In recent years an improved understanding of renal cell carcinoma (RCC) tumor biology has translated into major advancements in the treatment of patients with metastatic RCC. These novel therapies include inhibitors of the vascular endothelial growth factor (VEGF) pathway, and inhibitors of the mammalian target of rapamycin (mTor) pathway. In contrast to the results seen with molecularly targeted therapies, the administration of high-dose bolus IL-2 (HD IL-2) can produce durable responses in a small percentage of patients. While the substantial toxicity and limited efficacy that is associated with HD IL-2 limits its application, novel immunotherapies may be able to produce durable benefit with less toxicity. Once the standard of care, the role of low-dose single-agent cytokines is now limited in patients with RCC. However, combinations of cytokines with targeted therapy may have merit. The advent of targeted therapy in RCC does not eliminate the potential utility of immunotherapy but rather requires a rational refinement of this approach through improvements in patient selection and combination therapy that may increase the cure rate for patients with this disease.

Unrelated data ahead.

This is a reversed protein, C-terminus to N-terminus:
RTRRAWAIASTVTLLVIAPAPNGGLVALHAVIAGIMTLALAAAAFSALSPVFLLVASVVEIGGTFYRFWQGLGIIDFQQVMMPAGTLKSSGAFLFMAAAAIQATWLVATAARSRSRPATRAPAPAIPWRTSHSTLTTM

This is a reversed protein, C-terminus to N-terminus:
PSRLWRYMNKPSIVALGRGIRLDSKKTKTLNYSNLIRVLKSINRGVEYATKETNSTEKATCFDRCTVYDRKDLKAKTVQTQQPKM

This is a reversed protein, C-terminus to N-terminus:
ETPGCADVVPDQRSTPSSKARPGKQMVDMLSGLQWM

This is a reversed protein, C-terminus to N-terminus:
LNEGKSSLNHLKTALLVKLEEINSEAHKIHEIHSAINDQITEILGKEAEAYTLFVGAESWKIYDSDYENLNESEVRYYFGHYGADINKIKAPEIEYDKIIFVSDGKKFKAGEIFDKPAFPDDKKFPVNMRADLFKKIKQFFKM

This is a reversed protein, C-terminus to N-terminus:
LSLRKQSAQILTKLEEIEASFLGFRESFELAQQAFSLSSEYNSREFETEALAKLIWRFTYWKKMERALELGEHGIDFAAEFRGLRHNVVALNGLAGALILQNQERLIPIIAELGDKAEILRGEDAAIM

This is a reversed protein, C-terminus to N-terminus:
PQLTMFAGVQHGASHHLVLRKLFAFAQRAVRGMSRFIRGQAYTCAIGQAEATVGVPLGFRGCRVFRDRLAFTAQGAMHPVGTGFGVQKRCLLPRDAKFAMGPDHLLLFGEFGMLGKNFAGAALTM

Keywords: Renal cell carcinoma, PD-1 blockade, immunotherapy, CYTOKINE THERAPY, Blockade of T-cell regulation, Inhibition of tumor-induced T-cell function, T-cell activation, Dendritic cell activation, medroxyprogesterone
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